Picture this: Your doctor prescribes a new medication, but once you start taking it, you begin to feel a little off. While the smart thing to do is call the doctor or pharmacist, the more common action today is to hop on the Web and see if you can figure out what's going on.
As it turns out, that self-diagnosing and hypochondriac-like behavior could help save people's lives.
Researchers at Microsoft Research Labs, in conjunction with Stanford University, have found that Web searches can help the FDA and pharmaceutical companies discover previously unknown dangerous drug interactions. And the FDA is welcoming the help.
"We are currently monitoring research in this area and are also engaged in an exploratory pilot project to assess the value of user-generated digital data for post-market safety assessment of certain FDA regulated products including drugs, devices, biologics, vaccines and dietary supplements," said FDA spokeswoman Andrea Fischer. "We are excited about the possibilities of using this type of data to improve or speed detection of significant issues."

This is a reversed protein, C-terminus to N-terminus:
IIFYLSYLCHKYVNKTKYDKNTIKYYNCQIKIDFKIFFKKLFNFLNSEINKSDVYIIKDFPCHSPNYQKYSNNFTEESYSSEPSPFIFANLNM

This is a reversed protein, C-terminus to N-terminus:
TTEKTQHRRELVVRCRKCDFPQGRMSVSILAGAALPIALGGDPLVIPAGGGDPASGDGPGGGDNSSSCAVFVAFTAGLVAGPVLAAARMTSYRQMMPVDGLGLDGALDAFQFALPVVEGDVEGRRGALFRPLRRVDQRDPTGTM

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In 2011, Dr. Russ Altman, chairman of the Stanford bioengineering department, led a project that found patients taking paroxetine (an antidepressant, better known by its brand name Paxil) and pravastatin (a cholesterol-lowering drug marketed as Pravachol) could develop hyperglycemia. Later, as he was sharing a milkshake with his former classmate Dr. Eric Horvitz, a distinguished scientist and managing co-director at Microsoft Research, for assistance and discussing the findings, the two theorized that the reaction could have been spotted much earlier.
"We thought 'We wonder if you can go to the Web?'" said Horvitz. "With a certain methodology, we can see who is searching for side effects like fatigue, slow healing of sores and blurry vision. ... We did an analysis that would show if you're interested in both drugs, you 're more likely to search with a curiosity about symptoms of hyperglycemia than if you're taking just one of those drugs."